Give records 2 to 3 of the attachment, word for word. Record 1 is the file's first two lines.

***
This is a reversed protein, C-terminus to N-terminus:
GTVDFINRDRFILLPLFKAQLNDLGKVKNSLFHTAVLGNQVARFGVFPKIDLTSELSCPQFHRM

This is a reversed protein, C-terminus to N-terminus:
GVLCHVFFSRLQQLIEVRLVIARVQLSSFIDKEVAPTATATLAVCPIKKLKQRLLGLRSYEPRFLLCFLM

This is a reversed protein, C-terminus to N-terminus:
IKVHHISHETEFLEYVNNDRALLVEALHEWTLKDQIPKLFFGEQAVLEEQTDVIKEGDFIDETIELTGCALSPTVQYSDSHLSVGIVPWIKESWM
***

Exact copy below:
This is a reversed protein, C-terminus to N-terminus:
GVLCHVFFSRLQQLIEVRLVIARVQLSSFIDKEVAPTATATLAVCPIKKLKQRLLGLRSYEPRFLLCFLM

This is a reversed protein, C-terminus to N-terminus:
IKVHHISHETEFLEYVNNDRALLVEALHEWTLKDQIPKLFFGEQAVLEEQTDVIKEGDFIDETIELTGCALSPTVQYSDSHLSVGIVPWIKESWM